Since Long admitted to having an argument with Conde hours before his demise, authorities had no choice but to consider Long a suspect. When Long was brought in for questioning, they administered a polygraph test. Long passed the polygraph test when she claimed innocence. Police apprehended her in the clothes she claims she had been wearing out that night, and there wasn’t a drop of blood on them.

Still, authorities were suspicious of Long, especially after the couple’s friend, Jeff Dills, told them that Long had hit Conde in the shoulder during their heated argument earlier in the evening.

After Long and Conde got into an argument at their front door, Long left with Jeff Dills to cool down. Originally, she told police that the two just hung out, but later, she revealed that she and Dills were intimate. The two went back to Dills’s residence, where they got into the spa. According to Dills, Long continued to complain about Conde and how he was not carrying his share financially.

According to the case’s statement of facts, Long ended the encounter “abruptly” and lied, saying that her ex-husband was supposed to swing by and drop off her kids. Dills said that as she was preparing to leave, Long mentioned that she could, to clean it up a bit, kicks Ozzy’s butt.

Eric Keen, who acted as Long’s public defender in the immediate aftermath of the incident, believes that Long’s ex-husband, Joe Bugarski, could be a suspect. During the first trial, Keen pointed out that a stereo went missing from Long and Conde’s shared home while Conde was being targeted, suggesting someone else was present.

According to ABC News, Long started dating Conde when she and Bugarski were still married. As their marriage dissolved, Long kicked Bugarski out of their shared home, and Conde moved in. Keen, along with other defenders of Long’s innocence, believed that this could serve as motive for Bugarski.

Kimberly Long’s first trial started at the beginning of February 2005, and as the trial came to a close, jurors were split. The prosecution painted Long as a party girl with a temper and questioned why she didn’t try to administer first aid when she first found Conde, citing her profession as an emergency room nurse. Public defender Eric Keen reiterated that Long’s ex-husband had a history of verbal threats and that he used to live in Long’s home, making him a potential suspect.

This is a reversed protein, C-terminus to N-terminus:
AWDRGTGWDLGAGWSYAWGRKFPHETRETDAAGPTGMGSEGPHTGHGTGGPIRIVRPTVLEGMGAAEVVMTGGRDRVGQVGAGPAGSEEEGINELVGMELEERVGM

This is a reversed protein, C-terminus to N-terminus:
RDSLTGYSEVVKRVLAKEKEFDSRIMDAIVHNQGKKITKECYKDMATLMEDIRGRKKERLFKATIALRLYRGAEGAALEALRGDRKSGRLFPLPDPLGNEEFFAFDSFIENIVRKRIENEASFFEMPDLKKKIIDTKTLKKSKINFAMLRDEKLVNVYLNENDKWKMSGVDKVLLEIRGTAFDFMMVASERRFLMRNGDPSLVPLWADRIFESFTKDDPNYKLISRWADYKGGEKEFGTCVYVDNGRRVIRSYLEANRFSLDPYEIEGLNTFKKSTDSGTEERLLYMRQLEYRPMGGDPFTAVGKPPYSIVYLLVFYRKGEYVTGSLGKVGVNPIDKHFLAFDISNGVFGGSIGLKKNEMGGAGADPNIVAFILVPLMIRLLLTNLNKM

The jury was torn. After three days of deliberation, they were deadlocked. Nine jurors were in favor of acquittal, while three wanted to convict Long. The court was forced to declare a mistrial. Judge Patrick F. Magers put Long on a $100,000 bond and ordered her not to have any contact with any attorneys or witnesses who were part of the case. He even said that he would have found her not guilty, had this not been a juried case: “To make a perfectly clear record in this matter, if this was a court trial, if the Court would have heard the evidence in this case, I would have found the defendant not guilty. I would have found that the evidence was insufficient to prove beyond a reasonable doubt. That is my trial court decision in this case. Obviously, it was not a court trial. It was a jury trial.”

Ozzy Conde perished after being hit in the head, but no weapon – or evidence directly linking Long to any such object – was found by authorities. Forensic scientists were able to determine that Conde had been hit between three and eight times, and he may have been asleep at the time. Prosecutor Gerald Fineman believed Long was responsible for Conde’s demise, citing her growing frustration with him – despite the fact that no weapon was found and her clothes were clean.